How to Get More Mileage out of the Question. Now, let s see how this can become more valuable and telling simply by asking the question differently using the progression indicator: ''So, Janet, describe how you've progressed through the ranks and landed in your current position at ABC Company. Janet s feedback sounds something like this:
''Well, I began with the organization six years ago as a staff accountant. I did that job for about three years, but in that time my supervisor relied on me to handle a lot of work in his absence. I guess I took on what I'd call a team leader role in terms of running the office in his absence, and people generally came to me with the tougher questions that no one else seemed to be able to answer.
''After that, I was promoted to accounting supervisor and did that for the next two and a half years. The accounting supervisor to whom I originally reported left for an early retirement. He determined that I would be his logical replacement, and I was very happy to receive that promotion.
''Finally, about six months ago, we had some turnover, and the controller asked me to take on additional responsibilities as accounting manager. Since then, I've been overseeing a staff of eight people in accounts payable, accounts receivable, and payroll. I report directly to the controller with a dotted-line relationship to the vice president of finance, and I helped take our company through a software conversion that we completed just last month.''
Do you hear the difference that the progression indicator makes? You'll still end up with a thorough understanding of Janet's current primary and secondary responsibilities, reporting relationships, and scope of authority. But now you have time frames and accomplishments by which to measure them. In taking your notes on her employment application, your comments would look something like this:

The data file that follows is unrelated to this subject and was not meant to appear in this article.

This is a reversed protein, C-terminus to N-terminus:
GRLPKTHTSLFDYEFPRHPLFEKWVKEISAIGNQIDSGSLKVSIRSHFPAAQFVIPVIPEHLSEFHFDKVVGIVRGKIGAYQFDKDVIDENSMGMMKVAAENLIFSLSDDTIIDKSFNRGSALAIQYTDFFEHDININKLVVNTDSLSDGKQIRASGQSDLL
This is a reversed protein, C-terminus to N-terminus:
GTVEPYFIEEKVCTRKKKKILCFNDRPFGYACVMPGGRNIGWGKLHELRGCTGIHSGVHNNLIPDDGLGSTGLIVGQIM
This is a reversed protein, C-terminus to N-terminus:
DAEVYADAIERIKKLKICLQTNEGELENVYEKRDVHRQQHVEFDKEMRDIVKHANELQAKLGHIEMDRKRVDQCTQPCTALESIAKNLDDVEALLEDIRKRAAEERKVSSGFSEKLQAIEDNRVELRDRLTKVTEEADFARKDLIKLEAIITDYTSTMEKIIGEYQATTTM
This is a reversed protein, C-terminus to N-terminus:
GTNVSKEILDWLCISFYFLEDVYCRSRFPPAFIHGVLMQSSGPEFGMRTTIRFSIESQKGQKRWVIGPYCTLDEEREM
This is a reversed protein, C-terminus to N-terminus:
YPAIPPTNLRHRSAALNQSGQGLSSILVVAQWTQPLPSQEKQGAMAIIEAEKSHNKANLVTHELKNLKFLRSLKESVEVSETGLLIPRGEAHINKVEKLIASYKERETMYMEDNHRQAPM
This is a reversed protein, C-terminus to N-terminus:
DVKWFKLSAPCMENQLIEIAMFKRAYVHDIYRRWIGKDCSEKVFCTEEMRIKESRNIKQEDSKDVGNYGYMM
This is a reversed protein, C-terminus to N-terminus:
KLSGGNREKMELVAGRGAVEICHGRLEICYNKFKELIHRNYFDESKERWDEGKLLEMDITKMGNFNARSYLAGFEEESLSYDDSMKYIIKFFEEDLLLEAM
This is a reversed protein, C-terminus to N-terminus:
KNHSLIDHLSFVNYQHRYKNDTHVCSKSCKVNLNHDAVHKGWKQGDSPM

1. Staff accountant (3 years)—assumed team leader responsibilities
2. Accounting supervisor (21/2 years)—after incumbent retired
3. Accounting manager (6 months)—asked by controller to oversee staff of 8 in A/P, A/R, and payroll; general ledger; directly reports to controller; dotted-line to VP Finance
Historically reframing a candidate's career progression will add new insights and dimensions to your evaluation. It should make your life easier when recommending this candidate to another member of your organization. And it will certainly facilitate your hiring decision seeing that another employer in a different company placed that much value in this individual.
But what if the candidate wasn't on her last job long enough to progress vertically through the ranks? Or what if she was there for six years and held the same job title over that entire period of time? Should that be held against her? If you ask a candidate to detail her historical progression over time and you get a response saying, Well, I started as an accounting manager, so I didn't really progress anywhere,'' then follow up your initial question like this.